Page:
I’ve often talked—to anyone who will listen—about how 3D models can be used as a substitute for the real thing. I have made and rendered realistic 3D models, and sometimes animated them for use in product literature and videos, showing products that were still months away from production.
This week, I took that concept to the next level. While helping a client develop a new product, I found a stock, but uncommon extrusion that fit my vision on how to simplify the client’s concept. Unfortunately, the aluminum extruder is located on the East Coast, had no parts in stock, had a 300 lb. minimum order, and over a month lead time, plus shipping across the country. But a minimum order before even testing proof of concept was, understandably, a big leap of faith for my client.
The extrusion tolerances are important to the concept, so mocking up cardboard or balsa wood models would not be good enough. The model would have to match the real extrusion. So, last week I bought my first 3D printer to try my hand at printing out a prototype part. The 3D printer marketplace is relatively new and uncharted territory, and there is no store down the street with a genius bar and instant service if something goes wrong. Having said that, I knew it was time for an adventure. And I have wanted one of these toys, I mean tools, for a long time.
Although professional-grade printers cost thousands of dollars, there are a few personal-level products for under $1000 that can do an acceptable job within the right parameters. After reviewing all the competitors in the under $1000 group, I found the ROBO 3D R1 Plus had the biggest bed size (9” x 10”) and also some of the best reviews. The extrusion I needed had to be 10” long, so size was an issue. The printer arrived 48 hours after ordering it and setup was easy and took under an hour (poor instructions notwithstanding). The first two parts I printed warped a bit, so were unacceptable for the close tolerances I needed. Blasting the print bed with hair spray took care of the problem by making the plastic stick to the print bed uniformly, and my third and fourth tries gave me two perfect parts that can be used in prototyping, and my client can move forward on the concept before having to place a big order for parts. Each part takes over 2 hours to print out, but watching a model take shape reminds me of watching my first color prints slowly spill out of my Epson 3000 wide format printer almost 20 years ago. Only it’s more exciting to add another dimension. There’s just something special about that 3rd one!!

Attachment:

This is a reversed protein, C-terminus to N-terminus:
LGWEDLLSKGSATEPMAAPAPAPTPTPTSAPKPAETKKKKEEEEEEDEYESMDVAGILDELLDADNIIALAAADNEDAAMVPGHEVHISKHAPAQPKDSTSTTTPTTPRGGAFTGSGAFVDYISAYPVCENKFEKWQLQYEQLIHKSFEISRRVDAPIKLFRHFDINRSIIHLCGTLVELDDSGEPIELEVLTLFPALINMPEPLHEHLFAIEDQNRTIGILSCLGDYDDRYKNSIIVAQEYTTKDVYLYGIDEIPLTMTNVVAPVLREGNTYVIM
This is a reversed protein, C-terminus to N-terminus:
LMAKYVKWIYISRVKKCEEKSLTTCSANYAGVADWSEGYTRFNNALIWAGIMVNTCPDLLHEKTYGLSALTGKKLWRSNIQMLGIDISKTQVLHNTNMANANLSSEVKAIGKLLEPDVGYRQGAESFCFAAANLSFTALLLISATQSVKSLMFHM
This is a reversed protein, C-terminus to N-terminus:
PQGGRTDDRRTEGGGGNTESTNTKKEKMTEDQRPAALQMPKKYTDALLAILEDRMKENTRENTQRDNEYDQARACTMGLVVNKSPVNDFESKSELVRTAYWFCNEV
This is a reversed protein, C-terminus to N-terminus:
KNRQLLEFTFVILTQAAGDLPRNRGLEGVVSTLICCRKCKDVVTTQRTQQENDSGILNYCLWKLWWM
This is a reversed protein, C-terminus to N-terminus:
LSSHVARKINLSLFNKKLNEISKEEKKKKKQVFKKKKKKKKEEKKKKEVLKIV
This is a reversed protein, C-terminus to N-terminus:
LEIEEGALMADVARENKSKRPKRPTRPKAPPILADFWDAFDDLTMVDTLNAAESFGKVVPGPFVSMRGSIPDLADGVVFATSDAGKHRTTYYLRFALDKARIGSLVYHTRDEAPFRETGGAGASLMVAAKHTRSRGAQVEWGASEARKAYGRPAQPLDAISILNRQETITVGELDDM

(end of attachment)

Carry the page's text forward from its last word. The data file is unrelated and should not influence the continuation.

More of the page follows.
After years of making 3D models in software for presentation purposes, it was certainly satisfying to take a 3D model into the “actual” 3rd dimension. The printer sits between my iMac and my PC, connects to both of them, and is starting to feel like a real physical bridge between my graphic and product development worlds.
Personal-level 3D printers have their limitations, but are feature rich enough for this level of project. Disruptive innovation saved the day! My mind is spinning with possibilities!Share this: